If you want to try the recipe as written first, it’s linked here. My version below has been tweaked to be extra summery. I use lemon zest instead of orange zest. There’s a little less sugar. Whole wheat flour or an heirloom grain flour like Einkorn adds nuttiness. The original is baked in a loaf pan and served in thick slices. My loaf pan apparently rusted (whoops), so I’ve been baking mine in an 8-inch cake pan, which takes around the same amount of time.
The original recipe calls for a “mild flavored organic olive oil,” which I changed to “olive oil.” If you like an olive oil enough to have it in quantities that you could use it in this recipe, you’ll probably enjoy the flavor of it in your cake. The richness of the whole wheat in there also gives you more room to be flexible with the olive oil. The olive oil that I buy in bulk, like literally in 5L containers, is grassy and peppery, and I love that it pushes the cake more savory. Basically, just use olive oil that you already love. If you want to go out and buy olive oil just for this, I think Exau’s Turi would be fantastic.
And, this part is less of a big deal, but I hate it when recipes say that an ingredient should be organic when they just mean that it should be flavorful and farmed well. The organic certification is expensive for small farmers, and most of the food I love is farmed organically or better, but not certified as such. If you find something certified organic, great, but don’t pass up a producer just because they’re not organic.
The first time I made this cake, I drizzled a lemon glaze over it and it was stunning. Since then, I’ve enjoyed it au naturel and have enjoyed it just as much. A glaze recipe is included if you’re interested, but also feel free to skip it.
In writing this, I poked around to try to learn the history of olive oil cakes and learned nothing except that they may be more Spanish than Italian in origin. Nonetheless, I’m going to pretend like I’m vacationing in Cinque Terre while eating this and very much recommend that you do the same.
Summer in Italy Cake
Adapted from the Food52 Abraço Olive Oil Cake recipe
1 cup unbleached white flour
1/2 cup whole wheat or Einkorn flour
Tip: Before you measure out the white and wheat flours, give each a quick whisk in its bag or container. It’s easier than sifting and will help keep the cake fluffy
2/3 cup sugar
1/2 teaspoon baking soda
1/2 teaspoon baking powder
1/4 teaspoon coarse kosher salt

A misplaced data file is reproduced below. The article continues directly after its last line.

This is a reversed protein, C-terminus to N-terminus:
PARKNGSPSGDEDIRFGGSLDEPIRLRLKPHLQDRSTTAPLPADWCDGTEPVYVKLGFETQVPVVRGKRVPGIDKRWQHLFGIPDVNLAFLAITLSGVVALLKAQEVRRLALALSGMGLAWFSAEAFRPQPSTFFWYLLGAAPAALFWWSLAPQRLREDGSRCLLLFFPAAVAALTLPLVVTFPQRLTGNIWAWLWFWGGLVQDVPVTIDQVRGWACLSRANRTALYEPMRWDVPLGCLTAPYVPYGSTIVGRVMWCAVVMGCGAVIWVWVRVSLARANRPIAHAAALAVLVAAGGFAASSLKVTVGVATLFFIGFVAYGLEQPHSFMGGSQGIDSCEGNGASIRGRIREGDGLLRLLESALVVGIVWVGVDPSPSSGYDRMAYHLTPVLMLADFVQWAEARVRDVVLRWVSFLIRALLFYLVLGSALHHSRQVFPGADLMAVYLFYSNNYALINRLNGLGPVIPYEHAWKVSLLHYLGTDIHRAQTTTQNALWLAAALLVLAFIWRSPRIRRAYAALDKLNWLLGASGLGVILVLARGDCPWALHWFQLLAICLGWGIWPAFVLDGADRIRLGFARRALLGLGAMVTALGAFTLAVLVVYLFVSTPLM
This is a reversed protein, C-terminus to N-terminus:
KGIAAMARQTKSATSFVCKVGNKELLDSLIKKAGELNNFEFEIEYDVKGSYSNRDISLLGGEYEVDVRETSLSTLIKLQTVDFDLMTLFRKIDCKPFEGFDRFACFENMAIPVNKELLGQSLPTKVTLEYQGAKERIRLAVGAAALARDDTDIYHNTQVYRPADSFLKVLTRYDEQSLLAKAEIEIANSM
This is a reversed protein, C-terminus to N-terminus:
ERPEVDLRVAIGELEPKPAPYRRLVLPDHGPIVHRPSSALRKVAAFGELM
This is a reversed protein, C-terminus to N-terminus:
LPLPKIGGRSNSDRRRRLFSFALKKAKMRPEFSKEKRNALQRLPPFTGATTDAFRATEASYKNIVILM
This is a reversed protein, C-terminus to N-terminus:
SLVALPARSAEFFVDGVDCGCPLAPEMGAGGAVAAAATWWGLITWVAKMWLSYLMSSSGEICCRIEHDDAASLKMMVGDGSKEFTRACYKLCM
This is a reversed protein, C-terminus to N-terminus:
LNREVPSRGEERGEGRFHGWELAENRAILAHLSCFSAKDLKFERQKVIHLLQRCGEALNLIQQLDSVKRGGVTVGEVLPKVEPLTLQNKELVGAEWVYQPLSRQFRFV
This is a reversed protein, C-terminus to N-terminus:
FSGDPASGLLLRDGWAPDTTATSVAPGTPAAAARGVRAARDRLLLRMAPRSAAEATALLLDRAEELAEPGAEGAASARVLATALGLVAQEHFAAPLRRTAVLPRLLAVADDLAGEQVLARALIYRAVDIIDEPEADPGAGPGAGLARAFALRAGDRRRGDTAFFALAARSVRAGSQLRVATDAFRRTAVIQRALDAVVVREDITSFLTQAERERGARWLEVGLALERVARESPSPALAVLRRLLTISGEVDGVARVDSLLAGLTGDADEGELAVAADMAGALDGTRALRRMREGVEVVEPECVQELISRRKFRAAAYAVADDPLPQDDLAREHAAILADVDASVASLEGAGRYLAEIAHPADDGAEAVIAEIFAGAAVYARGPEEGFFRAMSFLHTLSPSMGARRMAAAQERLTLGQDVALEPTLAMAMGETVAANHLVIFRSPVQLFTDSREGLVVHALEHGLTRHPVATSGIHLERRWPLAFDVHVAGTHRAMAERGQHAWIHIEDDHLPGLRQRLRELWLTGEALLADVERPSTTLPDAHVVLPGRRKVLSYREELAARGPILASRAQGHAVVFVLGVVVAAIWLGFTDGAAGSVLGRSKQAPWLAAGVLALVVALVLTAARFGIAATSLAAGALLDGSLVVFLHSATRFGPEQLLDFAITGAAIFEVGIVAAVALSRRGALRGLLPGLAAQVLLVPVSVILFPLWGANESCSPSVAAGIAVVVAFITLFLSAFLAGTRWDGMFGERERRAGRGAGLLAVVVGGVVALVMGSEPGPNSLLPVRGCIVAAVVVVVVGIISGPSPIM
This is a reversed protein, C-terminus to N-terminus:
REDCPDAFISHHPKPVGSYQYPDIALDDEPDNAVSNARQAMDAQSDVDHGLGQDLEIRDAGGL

2 large eggs
3/4 cup whole milk
1/2 cup olive oil
2 teaspoons microplaned lemon peel (If you, like me, are annoyed by the prospect of measuring a small pile of lemon zest, just microplane about 2/3 of a lemon and call it a day)
Optional lemon glaze
1 tablespoon fresh lemon juice
3/4 cup confectioners’ sugar
Preheat oven to 325°F. Oil an 8-inch cake pan (I use ghee, but whatever you have is fine).
Whisk the first 6 ingredients in a large bowl. Whisk eggs, milk, olive oil, and lemon peel in a medium bowl to blend. Gradually whisk egg mixture into dry ingredients. Transfer to the cake pan.
Bake until a tester inserted into center comes out clean, usually around 60 minutes. Cool in pan on rack 20 minutes. Invert pan to remove cake. Cool completely, top side up.
If making the glaze, whisk together the lemon juice with the confectioners’ sugar until it’s smooth. If there are lumps, add a few drops of warm water to help smooth out. Drizzle over the cake.
Creamline’s Summer Reading List
Christine: I’m big on memoirs, and this summer is no exception.
I first met Hannah Howard when we were both working at Murray’s Cheese. I’ve since gotten to know her by working with her when she was in an editor role, and in reading her newsletter and first memoir Feast. Her writing is thoughtful and evocative and I’m very excited for her new memoir, Plenty, about her time in food and her experiences becoming a mother.
Glennon Doyle calls this, “A memoir so clear, sharp, and smooth that the reader sees, in vivid focus, Ashley C. Ford’s complicated childhood, brilliant mind, and golden heart.” I need to schedule my reading of this one appropriately so I’m not destroyed on a workday.
Taylore: I find that lately, I need more balance when it comes to what I’m art consuming, or things start to feel too heavy. If I cry my way through one movie, I need laughter in the next—gone are the days of binging eight straight seasons of Criminal Minds and still feeling fit for public consumption. Last weekend, BF and I watched Anastasia to offset two seasons of The Sopranos. Uppers and downers, my friends.
Ok, a little on the nose, but I’ve been waiting on this one. Food, grief, and cultural identity drive this memoir by the musician also known as Japanese Breakfast, and I just know it’s going to bring the tears.
And as my upper, this novel that I hear checks all my favorite boxes: the afterlife, a library, and the futile mulling over of every questionable decision one has ever made. My friend Alex lent it to me and described it as “suicide, but feel-good!” but so I’m taking her word that this will bring me the fuzziness I’ll need after Crying in H Mart.